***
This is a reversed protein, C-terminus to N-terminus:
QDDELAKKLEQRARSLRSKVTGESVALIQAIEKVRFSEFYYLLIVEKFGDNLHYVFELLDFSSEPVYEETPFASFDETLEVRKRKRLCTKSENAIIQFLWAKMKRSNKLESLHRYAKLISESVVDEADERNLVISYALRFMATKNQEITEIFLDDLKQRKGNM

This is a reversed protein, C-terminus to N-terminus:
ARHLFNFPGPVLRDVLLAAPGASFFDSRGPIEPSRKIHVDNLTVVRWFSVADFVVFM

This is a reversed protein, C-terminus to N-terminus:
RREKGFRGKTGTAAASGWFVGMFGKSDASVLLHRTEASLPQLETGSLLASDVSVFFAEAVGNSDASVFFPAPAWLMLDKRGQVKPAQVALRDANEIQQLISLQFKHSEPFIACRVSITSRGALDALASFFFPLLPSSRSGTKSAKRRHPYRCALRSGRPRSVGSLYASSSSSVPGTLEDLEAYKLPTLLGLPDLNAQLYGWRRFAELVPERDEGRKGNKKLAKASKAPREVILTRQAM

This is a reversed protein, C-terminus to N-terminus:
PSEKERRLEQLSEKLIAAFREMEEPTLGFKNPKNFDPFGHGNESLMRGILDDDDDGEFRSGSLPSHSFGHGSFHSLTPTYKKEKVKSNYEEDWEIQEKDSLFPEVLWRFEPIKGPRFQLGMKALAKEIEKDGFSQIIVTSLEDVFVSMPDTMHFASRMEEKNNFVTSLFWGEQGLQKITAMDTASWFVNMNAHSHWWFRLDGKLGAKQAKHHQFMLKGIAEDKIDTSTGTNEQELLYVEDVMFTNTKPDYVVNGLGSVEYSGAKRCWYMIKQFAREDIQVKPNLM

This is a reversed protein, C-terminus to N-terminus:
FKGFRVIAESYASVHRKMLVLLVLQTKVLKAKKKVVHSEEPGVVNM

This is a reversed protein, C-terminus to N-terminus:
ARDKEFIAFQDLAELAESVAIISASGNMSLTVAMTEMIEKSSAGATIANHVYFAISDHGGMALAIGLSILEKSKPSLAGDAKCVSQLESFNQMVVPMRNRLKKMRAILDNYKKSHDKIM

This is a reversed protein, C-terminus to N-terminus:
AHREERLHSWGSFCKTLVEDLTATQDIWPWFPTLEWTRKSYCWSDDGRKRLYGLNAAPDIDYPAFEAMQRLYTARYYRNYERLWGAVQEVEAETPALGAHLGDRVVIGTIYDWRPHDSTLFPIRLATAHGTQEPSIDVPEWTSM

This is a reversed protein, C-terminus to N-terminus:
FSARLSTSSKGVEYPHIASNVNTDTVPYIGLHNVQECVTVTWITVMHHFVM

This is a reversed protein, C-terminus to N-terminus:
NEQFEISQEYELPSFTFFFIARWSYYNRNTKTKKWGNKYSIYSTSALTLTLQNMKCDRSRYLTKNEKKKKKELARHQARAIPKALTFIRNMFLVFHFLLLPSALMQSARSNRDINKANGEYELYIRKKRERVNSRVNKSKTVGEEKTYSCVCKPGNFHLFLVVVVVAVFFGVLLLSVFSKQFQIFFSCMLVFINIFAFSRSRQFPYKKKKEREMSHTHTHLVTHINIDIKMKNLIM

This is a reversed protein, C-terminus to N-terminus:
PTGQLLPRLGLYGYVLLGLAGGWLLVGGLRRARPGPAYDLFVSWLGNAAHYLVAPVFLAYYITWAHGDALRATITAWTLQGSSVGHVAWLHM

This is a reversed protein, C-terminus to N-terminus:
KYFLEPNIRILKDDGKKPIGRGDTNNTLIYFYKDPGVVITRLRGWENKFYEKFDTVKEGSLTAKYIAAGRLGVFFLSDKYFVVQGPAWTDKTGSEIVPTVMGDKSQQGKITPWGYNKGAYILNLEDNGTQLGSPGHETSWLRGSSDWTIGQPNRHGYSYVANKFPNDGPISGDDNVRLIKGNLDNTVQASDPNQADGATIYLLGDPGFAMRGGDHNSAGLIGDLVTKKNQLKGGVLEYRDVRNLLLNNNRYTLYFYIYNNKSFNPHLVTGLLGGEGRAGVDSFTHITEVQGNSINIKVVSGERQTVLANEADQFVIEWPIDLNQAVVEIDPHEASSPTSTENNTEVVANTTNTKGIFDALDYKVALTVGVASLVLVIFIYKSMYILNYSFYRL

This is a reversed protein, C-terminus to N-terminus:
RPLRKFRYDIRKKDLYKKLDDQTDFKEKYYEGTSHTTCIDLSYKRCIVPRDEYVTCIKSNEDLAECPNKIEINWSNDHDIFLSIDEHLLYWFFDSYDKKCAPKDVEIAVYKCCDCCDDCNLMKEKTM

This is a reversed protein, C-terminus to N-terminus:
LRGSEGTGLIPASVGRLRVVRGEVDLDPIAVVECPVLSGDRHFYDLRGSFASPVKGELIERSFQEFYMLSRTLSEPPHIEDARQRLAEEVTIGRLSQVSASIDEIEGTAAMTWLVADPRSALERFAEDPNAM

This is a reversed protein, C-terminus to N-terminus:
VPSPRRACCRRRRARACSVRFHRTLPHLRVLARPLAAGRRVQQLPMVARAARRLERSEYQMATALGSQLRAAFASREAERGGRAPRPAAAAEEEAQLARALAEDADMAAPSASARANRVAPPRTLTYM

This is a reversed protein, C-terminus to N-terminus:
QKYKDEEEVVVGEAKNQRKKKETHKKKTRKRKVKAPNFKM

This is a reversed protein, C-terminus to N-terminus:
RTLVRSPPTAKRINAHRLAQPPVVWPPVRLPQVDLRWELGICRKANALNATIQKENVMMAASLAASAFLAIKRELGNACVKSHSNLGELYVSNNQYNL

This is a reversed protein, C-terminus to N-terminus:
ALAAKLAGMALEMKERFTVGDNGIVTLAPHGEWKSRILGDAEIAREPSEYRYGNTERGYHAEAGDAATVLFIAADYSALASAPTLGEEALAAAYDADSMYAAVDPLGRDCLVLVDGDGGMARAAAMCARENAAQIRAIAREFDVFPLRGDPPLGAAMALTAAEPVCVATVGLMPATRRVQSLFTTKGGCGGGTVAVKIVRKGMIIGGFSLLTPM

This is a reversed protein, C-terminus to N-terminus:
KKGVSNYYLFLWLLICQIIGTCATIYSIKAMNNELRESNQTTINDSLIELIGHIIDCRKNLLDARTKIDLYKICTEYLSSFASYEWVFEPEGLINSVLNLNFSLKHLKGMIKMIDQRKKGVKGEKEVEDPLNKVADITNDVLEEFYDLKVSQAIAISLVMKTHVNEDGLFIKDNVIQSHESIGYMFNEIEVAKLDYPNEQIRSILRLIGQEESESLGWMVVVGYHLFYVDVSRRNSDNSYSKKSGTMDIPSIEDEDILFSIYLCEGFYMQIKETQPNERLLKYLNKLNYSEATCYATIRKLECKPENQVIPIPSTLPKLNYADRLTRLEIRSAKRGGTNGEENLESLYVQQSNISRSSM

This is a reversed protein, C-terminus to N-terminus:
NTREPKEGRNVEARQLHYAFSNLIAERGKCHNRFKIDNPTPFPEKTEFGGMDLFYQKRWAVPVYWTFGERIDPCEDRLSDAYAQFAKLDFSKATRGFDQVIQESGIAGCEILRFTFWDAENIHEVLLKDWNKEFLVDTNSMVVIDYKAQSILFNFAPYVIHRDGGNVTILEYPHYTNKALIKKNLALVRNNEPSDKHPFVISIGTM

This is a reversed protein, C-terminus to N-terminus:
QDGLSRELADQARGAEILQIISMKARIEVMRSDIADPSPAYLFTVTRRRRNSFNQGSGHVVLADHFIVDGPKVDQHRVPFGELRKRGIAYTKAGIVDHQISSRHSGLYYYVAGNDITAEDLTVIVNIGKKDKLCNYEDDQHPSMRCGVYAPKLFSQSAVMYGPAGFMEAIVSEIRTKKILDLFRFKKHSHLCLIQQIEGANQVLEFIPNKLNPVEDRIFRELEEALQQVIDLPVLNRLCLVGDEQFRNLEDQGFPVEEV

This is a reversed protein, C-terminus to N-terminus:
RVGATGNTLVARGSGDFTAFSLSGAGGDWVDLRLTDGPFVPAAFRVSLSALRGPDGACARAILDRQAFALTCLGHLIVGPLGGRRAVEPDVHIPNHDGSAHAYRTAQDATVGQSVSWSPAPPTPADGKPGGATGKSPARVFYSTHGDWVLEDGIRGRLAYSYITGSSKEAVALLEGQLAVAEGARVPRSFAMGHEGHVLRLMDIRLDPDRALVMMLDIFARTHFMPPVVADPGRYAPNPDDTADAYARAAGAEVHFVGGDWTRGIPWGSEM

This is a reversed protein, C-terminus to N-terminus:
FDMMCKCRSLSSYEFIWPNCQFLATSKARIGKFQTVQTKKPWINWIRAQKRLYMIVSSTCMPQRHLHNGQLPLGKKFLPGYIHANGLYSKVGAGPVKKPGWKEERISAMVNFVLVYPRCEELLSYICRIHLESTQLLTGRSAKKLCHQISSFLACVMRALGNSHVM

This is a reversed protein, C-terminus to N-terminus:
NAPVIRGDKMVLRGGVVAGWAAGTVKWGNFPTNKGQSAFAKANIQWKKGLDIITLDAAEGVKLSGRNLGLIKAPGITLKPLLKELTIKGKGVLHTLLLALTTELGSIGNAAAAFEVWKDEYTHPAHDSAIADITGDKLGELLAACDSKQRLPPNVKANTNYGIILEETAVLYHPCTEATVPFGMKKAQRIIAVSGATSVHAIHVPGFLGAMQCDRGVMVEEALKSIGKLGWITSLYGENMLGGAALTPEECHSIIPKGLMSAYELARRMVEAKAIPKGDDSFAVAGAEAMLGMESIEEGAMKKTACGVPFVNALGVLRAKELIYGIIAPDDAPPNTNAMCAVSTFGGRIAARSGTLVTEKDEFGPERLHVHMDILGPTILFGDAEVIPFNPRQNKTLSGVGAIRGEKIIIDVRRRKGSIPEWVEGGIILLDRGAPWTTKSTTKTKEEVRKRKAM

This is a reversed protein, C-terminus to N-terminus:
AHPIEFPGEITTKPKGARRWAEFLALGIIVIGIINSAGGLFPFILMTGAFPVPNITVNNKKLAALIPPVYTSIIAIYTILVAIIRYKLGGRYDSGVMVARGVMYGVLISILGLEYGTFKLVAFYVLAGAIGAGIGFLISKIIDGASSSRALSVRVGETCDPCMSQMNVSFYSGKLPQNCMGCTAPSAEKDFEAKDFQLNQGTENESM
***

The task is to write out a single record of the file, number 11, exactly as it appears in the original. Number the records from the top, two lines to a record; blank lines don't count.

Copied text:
This is a reversed protein, C-terminus to N-terminus:
KYFLEPNIRILKDDGKKPIGRGDTNNTLIYFYKDPGVVITRLRGWENKFYEKFDTVKEGSLTAKYIAAGRLGVFFLSDKYFVVQGPAWTDKTGSEIVPTVMGDKSQQGKITPWGYNKGAYILNLEDNGTQLGSPGHETSWLRGSSDWTIGQPNRHGYSYVANKFPNDGPISGDDNVRLIKGNLDNTVQASDPNQADGATIYLLGDPGFAMRGGDHNSAGLIGDLVTKKNQLKGGVLEYRDVRNLLLNNNRYTLYFYIYNNKSFNPHLVTGLLGGEGRAGVDSFTHITEVQGNSINIKVVSGERQTVLANEADQFVIEWPIDLNQAVVEIDPHEASSPTSTENNTEVVANTTNTKGIFDALDYKVALTVGVASLVLVIFIYKSMYILNYSFYRL